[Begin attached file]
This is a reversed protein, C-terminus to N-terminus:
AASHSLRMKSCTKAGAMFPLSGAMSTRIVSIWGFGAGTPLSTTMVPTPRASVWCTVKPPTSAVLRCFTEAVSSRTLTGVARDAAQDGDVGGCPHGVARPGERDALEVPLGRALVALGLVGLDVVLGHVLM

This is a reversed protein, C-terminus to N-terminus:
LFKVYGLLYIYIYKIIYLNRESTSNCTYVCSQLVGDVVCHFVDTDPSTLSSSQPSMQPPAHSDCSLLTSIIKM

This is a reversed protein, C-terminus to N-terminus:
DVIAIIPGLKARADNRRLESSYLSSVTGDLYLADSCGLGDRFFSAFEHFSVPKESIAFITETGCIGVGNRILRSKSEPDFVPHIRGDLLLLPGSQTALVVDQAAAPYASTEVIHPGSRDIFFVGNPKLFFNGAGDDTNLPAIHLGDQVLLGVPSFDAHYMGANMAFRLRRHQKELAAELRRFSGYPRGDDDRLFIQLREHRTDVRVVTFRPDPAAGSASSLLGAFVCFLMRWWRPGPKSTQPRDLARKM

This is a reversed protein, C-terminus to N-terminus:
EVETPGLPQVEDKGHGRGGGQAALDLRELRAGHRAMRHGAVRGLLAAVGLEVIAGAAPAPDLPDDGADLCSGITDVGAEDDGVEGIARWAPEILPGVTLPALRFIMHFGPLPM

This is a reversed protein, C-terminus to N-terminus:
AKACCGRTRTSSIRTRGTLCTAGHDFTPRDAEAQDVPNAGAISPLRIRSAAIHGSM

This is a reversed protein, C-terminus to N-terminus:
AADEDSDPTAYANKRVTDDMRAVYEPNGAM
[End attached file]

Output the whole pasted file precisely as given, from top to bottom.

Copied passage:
This is a reversed protein, C-terminus to N-terminus:
AASHSLRMKSCTKAGAMFPLSGAMSTRIVSIWGFGAGTPLSTTMVPTPRASVWCTVKPPTSAVLRCFTEAVSSRTLTGVARDAAQDGDVGGCPHGVARPGERDALEVPLGRALVALGLVGLDVVLGHVLM

This is a reversed protein, C-terminus to N-terminus:
LFKVYGLLYIYIYKIIYLNRESTSNCTYVCSQLVGDVVCHFVDTDPSTLSSSQPSMQPPAHSDCSLLTSIIKM

This is a reversed protein, C-terminus to N-terminus:
DVIAIIPGLKARADNRRLESSYLSSVTGDLYLADSCGLGDRFFSAFEHFSVPKESIAFITETGCIGVGNRILRSKSEPDFVPHIRGDLLLLPGSQTALVVDQAAAPYASTEVIHPGSRDIFFVGNPKLFFNGAGDDTNLPAIHLGDQVLLGVPSFDAHYMGANMAFRLRRHQKELAAELRRFSGYPRGDDDRLFIQLREHRTDVRVVTFRPDPAAGSASSLLGAFVCFLMRWWRPGPKSTQPRDLARKM

This is a reversed protein, C-terminus to N-terminus:
EVETPGLPQVEDKGHGRGGGQAALDLRELRAGHRAMRHGAVRGLLAAVGLEVIAGAAPAPDLPDDGADLCSGITDVGAEDDGVEGIARWAPEILPGVTLPALRFIMHFGPLPM

This is a reversed protein, C-terminus to N-terminus:
AKACCGRTRTSSIRTRGTLCTAGHDFTPRDAEAQDVPNAGAISPLRIRSAAIHGSM

This is a reversed protein, C-terminus to N-terminus:
AADEDSDPTAYANKRVTDDMRAVYEPNGAM